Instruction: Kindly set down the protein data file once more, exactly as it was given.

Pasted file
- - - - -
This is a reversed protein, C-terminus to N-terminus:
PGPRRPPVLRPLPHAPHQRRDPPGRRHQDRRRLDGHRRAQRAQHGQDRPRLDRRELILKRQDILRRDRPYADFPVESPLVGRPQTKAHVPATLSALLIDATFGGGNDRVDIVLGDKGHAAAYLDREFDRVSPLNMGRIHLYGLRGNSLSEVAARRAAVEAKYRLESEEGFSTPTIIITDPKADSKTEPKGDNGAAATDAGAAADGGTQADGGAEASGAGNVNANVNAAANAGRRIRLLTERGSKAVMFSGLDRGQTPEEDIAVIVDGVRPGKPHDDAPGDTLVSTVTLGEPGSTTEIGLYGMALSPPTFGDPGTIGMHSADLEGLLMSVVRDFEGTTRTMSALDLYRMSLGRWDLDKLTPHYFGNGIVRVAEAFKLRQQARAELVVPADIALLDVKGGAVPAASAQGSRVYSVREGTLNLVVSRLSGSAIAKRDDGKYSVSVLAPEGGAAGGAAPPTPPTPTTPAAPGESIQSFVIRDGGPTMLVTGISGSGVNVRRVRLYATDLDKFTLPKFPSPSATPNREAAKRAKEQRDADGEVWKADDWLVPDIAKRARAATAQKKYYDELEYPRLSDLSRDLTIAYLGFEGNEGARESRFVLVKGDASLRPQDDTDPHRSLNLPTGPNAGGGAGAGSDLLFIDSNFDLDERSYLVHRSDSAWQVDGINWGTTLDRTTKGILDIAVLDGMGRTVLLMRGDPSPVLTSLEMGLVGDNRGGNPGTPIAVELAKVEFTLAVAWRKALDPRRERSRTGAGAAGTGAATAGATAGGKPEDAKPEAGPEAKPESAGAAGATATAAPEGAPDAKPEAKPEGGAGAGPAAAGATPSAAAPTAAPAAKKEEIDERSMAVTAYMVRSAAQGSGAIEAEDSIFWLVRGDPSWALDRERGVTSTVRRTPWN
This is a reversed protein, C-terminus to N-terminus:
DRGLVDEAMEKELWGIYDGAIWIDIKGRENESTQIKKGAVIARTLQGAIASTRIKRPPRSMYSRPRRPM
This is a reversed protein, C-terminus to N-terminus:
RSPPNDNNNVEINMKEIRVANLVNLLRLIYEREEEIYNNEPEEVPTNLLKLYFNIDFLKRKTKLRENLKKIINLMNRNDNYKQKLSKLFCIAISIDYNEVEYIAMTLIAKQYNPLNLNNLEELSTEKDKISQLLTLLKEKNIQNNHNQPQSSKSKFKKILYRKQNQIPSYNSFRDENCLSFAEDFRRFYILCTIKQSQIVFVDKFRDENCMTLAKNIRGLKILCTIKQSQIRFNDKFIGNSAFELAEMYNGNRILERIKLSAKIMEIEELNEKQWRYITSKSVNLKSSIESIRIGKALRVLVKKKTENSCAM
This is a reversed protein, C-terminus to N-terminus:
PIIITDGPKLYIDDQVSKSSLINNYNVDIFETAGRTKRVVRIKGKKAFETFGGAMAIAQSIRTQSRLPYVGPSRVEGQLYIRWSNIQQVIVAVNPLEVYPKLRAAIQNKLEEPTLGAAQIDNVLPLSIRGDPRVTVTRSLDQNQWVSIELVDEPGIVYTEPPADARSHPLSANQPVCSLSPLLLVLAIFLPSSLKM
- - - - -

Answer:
This is a reversed protein, C-terminus to N-terminus:
PGPRRPPVLRPLPHAPHQRRDPPGRRHQDRRRLDGHRRAQRAQHGQDRPRLDRRELILKRQDILRRDRPYADFPVESPLVGRPQTKAHVPATLSALLIDATFGGGNDRVDIVLGDKGHAAAYLDREFDRVSPLNMGRIHLYGLRGNSLSEVAARRAAVEAKYRLESEEGFSTPTIIITDPKADSKTEPKGDNGAAATDAGAAADGGTQADGGAEASGAGNVNANVNAAANAGRRIRLLTERGSKAVMFSGLDRGQTPEEDIAVIVDGVRPGKPHDDAPGDTLVSTVTLGEPGSTTEIGLYGMALSPPTFGDPGTIGMHSADLEGLLMSVVRDFEGTTRTMSALDLYRMSLGRWDLDKLTPHYFGNGIVRVAEAFKLRQQARAELVVPADIALLDVKGGAVPAASAQGSRVYSVREGTLNLVVSRLSGSAIAKRDDGKYSVSVLAPEGGAAGGAAPPTPPTPTTPAAPGESIQSFVIRDGGPTMLVTGISGSGVNVRRVRLYATDLDKFTLPKFPSPSATPNREAAKRAKEQRDADGEVWKADDWLVPDIAKRARAATAQKKYYDELEYPRLSDLSRDLTIAYLGFEGNEGARESRFVLVKGDASLRPQDDTDPHRSLNLPTGPNAGGGAGAGSDLLFIDSNFDLDERSYLVHRSDSAWQVDGINWGTTLDRTTKGILDIAVLDGMGRTVLLMRGDPSPVLTSLEMGLVGDNRGGNPGTPIAVELAKVEFTLAVAWRKALDPRRERSRTGAGAAGTGAATAGATAGGKPEDAKPEAGPEAKPESAGAAGATATAAPEGAPDAKPEAKPEGGAGAGPAAAGATPSAAAPTAAPAAKKEEIDERSMAVTAYMVRSAAQGSGAIEAEDSIFWLVRGDPSWALDRERGVTSTVRRTPWN
This is a reversed protein, C-terminus to N-terminus:
DRGLVDEAMEKELWGIYDGAIWIDIKGRENESTQIKKGAVIARTLQGAIASTRIKRPPRSMYSRPRRPM
This is a reversed protein, C-terminus to N-terminus:
RSPPNDNNNVEINMKEIRVANLVNLLRLIYEREEEIYNNEPEEVPTNLLKLYFNIDFLKRKTKLRENLKKIINLMNRNDNYKQKLSKLFCIAISIDYNEVEYIAMTLIAKQYNPLNLNNLEELSTEKDKISQLLTLLKEKNIQNNHNQPQSSKSKFKKILYRKQNQIPSYNSFRDENCLSFAEDFRRFYILCTIKQSQIVFVDKFRDENCMTLAKNIRGLKILCTIKQSQIRFNDKFIGNSAFELAEMYNGNRILERIKLSAKIMEIEELNEKQWRYITSKSVNLKSSIESIRIGKALRVLVKKKTENSCAM
This is a reversed protein, C-terminus to N-terminus:
PIIITDGPKLYIDDQVSKSSLINNYNVDIFETAGRTKRVVRIKGKKAFETFGGAMAIAQSIRTQSRLPYVGPSRVEGQLYIRWSNIQQVIVAVNPLEVYPKLRAAIQNKLEEPTLGAAQIDNVLPLSIRGDPRVTVTRSLDQNQWVSIELVDEPGIVYTEPPADARSHPLSANQPVCSLSPLLLVLAIFLPSSLKM